>I today completed a set of presentation skills training with a group of people at my workplace. I think presentation skills training is my most favourite training that I deliver. It covers a broad spectrum of topics. Much like leadership and management training. But I think for me, this is the best topic. In terms of soft skills, presentation skills training crosses so many necessary skills: assertiveness, facilitation, rapport building, active listening, effective questioning, information delivery, engagement, credibility building, making a personal impact, confidence building, and those are just the ones that come to mind.
What I like best is how conscious I have to be of everything happening in the room at that moment. It’s taken me a long time to understand what that means. It means initially that I have to create an environment that is safe and open for my delegates to say what they need to. They then have to feel that they have something to learn from my session. This is all a power trip for me. I have complete control of that learning environment. Conversely that means I have to ensure the delegates leave learning something of value. Now there’s my true challenge. I believe I’m a great trainer. It’s a strong belief residing in my gut. You know, where the core of a person lies. Anyway, I digress.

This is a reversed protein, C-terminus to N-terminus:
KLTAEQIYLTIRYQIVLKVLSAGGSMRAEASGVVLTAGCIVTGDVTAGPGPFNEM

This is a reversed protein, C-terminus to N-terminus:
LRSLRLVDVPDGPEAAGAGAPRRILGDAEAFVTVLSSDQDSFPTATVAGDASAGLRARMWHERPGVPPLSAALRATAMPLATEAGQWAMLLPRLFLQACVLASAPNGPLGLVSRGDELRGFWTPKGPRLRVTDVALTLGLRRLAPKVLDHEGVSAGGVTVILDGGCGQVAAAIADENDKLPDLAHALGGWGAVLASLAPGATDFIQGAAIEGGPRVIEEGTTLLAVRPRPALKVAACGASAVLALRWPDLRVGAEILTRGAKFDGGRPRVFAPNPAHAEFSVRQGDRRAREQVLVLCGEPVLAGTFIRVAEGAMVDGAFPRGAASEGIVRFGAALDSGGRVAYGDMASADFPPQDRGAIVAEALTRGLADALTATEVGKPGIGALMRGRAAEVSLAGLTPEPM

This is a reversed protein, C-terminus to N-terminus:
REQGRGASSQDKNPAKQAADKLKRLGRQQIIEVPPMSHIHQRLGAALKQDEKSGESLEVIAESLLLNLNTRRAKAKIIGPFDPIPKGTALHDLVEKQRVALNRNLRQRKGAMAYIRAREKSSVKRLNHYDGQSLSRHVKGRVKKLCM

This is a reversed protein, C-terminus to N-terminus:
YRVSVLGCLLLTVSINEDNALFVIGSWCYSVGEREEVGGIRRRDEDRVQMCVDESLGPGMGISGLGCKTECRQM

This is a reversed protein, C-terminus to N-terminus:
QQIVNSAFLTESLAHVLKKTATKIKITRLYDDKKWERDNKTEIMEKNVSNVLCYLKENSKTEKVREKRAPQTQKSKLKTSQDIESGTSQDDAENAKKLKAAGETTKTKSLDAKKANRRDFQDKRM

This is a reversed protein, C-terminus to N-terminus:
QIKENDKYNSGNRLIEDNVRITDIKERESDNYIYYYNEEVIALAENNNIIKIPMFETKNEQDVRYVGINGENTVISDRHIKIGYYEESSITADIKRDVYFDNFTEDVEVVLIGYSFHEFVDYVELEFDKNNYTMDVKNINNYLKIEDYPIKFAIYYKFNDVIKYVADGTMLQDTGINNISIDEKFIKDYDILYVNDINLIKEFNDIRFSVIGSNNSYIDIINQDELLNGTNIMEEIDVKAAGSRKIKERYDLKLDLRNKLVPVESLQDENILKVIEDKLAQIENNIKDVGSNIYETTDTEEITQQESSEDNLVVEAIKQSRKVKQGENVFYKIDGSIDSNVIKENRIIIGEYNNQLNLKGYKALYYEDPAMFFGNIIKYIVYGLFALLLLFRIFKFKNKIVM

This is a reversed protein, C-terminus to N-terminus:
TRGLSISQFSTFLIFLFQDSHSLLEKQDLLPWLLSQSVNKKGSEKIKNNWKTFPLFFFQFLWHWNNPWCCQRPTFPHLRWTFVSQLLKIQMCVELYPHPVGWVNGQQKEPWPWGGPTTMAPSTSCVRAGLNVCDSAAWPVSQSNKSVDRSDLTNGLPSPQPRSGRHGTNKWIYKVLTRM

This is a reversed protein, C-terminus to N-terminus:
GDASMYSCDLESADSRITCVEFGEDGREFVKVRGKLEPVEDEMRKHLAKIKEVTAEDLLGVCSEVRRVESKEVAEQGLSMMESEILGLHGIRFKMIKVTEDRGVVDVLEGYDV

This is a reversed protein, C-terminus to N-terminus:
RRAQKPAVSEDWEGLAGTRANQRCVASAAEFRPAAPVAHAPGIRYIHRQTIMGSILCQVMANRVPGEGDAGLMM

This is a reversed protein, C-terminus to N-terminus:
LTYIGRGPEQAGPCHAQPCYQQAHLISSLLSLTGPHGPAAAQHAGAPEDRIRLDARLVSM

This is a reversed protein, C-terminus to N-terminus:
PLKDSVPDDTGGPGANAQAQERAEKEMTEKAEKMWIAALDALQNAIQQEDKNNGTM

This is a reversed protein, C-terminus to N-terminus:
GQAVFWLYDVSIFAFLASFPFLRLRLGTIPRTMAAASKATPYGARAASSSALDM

More importantly though this means that I have to build a picture of the needs of the delegates and really hone in on those. Now there’s the part I love. By the end of the training in most occasions I’ll have sussed out what the person needs. But that journey to find that out, that’s what I love. Why? Because I love understanding people. And watching a person do presentations tells you so much about their character.
I have seen some God awful presentations delivered well. And some really difficult topics delivered effortlessly. And that’s no mean feat. Imagine having to tell a group of people that your department is receiving negative feedback from other departments and you have to collectively work to change this perception. That’s bloody hard. But when my old manager did this, he didn’t beat us up about it. We felt we had a mission, a purpose, something to prove.
So what’s my point here? Presentations are key in helping you to make decisions about a person. The training I do helps to ensure the message is delivered genuinely. That looks different for each person and that’s how it should be. Next time you see a presentation, give the person feedback. Let them know what impact they made, how they handled questions/challenges, how they built rapport with the group, if the content was appropriate. It has such an impact on the presenter. And you will also learn to have those development conversations so much better.